CMS Begins Processing Retroactive Medicare Payments for Physicians
In response to pressure from the AAFP and other physician organizations, CMS announced that it will reprocess a large number of Medicare fee-for-service claims to account for retroactive Medicare payment increases implemented in 2010. CMS recently sent an electronic message to physicians and other Medicare providers explaining the underpayment and assuring physicians that a plan was in place to make sure they receive full payment. CMS noted that any retroactive amounts due would be included in a physician's next regularly scheduled remittance after the adjustment is made. Medicare is extending its normal one-year time limit for reopening of claims that may need adjustment. Physicians need to ask their Medicare contractors to manually adjust or reopen any claim that contains services with submitted charges that are lower than the revised 2010 fee schedule amount because those claims cannot be automatically reprocessed at the higher rates. However, physicians should refrain from resubmitting claims because they will be denied as duplicate claims, which will slow the retroactive adjustment process. For more information, visit http://www.aafp.org/news-now/practice-management/20110216retroactiveclaims.html.
Increases in Pertussis Outbreaks Lead to CDC Health Alert on PCR Testing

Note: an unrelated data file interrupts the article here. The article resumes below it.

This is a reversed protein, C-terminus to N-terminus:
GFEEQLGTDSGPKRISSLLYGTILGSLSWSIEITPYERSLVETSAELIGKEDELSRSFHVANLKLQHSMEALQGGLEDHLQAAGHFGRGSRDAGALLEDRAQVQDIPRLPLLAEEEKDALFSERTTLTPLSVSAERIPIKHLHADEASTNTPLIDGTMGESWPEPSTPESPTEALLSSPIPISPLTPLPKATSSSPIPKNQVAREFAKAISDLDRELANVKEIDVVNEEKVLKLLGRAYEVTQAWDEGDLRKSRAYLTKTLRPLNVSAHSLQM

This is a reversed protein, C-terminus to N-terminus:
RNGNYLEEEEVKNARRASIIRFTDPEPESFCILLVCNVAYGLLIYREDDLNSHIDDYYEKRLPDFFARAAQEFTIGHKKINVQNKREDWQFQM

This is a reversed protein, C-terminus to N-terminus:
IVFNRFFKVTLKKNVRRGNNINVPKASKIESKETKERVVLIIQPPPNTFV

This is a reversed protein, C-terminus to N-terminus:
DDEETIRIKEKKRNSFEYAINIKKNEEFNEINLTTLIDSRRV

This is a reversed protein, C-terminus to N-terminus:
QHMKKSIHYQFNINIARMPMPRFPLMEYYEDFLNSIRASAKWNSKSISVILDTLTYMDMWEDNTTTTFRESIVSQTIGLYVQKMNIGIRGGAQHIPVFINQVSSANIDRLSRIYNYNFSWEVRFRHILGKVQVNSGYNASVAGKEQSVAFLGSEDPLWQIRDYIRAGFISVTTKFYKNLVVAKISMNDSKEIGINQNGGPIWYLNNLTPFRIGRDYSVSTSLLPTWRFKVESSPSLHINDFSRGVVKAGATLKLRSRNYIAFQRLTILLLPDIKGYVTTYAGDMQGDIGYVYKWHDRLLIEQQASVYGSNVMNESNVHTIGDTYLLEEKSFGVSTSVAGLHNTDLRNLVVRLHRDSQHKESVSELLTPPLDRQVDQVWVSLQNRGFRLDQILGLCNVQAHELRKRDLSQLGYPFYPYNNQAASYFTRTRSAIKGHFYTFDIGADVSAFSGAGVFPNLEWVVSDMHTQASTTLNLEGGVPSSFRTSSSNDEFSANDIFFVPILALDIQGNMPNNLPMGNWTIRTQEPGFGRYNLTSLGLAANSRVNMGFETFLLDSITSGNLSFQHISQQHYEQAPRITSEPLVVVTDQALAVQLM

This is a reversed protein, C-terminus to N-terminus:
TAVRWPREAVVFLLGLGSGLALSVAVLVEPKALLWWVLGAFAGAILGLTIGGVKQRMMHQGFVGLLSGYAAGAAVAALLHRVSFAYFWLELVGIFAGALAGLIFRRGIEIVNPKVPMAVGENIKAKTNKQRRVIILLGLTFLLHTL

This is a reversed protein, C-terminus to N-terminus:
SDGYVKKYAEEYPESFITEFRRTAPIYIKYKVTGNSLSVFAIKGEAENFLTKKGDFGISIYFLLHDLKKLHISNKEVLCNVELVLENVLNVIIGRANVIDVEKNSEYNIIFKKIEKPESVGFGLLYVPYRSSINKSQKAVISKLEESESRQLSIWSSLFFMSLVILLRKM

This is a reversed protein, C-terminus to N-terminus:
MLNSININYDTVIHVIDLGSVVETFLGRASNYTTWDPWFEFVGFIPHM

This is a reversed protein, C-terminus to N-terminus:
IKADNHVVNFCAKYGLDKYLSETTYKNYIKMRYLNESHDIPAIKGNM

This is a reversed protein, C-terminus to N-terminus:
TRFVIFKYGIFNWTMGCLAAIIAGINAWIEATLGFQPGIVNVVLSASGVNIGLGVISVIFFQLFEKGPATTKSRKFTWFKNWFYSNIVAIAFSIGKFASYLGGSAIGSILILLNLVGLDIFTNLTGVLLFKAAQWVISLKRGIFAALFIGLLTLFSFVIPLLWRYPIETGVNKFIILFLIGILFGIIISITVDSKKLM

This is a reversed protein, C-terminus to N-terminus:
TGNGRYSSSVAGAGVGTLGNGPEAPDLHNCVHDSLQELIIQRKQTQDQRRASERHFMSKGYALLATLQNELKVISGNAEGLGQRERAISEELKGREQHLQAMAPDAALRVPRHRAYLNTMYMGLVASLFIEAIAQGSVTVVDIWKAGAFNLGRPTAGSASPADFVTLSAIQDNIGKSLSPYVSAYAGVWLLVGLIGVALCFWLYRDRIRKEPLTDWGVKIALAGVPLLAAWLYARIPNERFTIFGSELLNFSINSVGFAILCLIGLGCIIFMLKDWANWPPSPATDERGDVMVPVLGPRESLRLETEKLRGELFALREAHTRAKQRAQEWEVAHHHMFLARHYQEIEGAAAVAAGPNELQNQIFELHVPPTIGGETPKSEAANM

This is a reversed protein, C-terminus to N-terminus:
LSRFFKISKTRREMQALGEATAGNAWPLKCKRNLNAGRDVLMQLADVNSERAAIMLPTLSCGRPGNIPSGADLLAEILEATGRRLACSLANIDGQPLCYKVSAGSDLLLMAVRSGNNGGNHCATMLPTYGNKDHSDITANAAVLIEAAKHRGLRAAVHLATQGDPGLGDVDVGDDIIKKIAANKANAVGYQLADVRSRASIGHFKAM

Multiple parts of the country have been reporting ongoing outbreaks of pertussis, also known as whooping cough. In response, the Centers for Disease Control and Prevention (CDC) recently issued a health alert regarding best practices for the use of polymerase chain reaction (PCR) testing to diagnose the disease. The CDC's online pertussis resources say culture is considered the “gold standard” for pertussis testing, but that PCR, which is increasingly available, also is an important tool for timely diagnosis. In its alert, the CDC emphasizes that proper testing criteria, timing of testing, specimen collection techniques, protocols for avoiding specimen contamination, and appropriate interpretation of test results are necessary to ensure that PCR reliably informs patient diagnosis. PCR testing after five days of antibiotic use is unlikely to be of benefit, says the CDC, because this can result in false-negative findings for pertussis. The CDC recommends PCR testing to confirm the diagnosis only in those patients with signs and symptoms of pertussis; testing patients during the first three weeks of cough; obtaining specimens by aspiration or swabbing the posterior nasopharynx; using a semisolid or nonliquid transport media or transporting a dry swab without media; and checking which PCR target(s) are used by the laboratory doing the testing because PCR assays for pertussis are not standardized across clinical laboratories. For more information, visit http://www.aafp.org/news-now/clinical-care-research/20110223pertussisbestpract.html, and http://www2a.cdc.gov/HAN/ArchiveSys/ViewMsgV.asp?AlertNum=00319.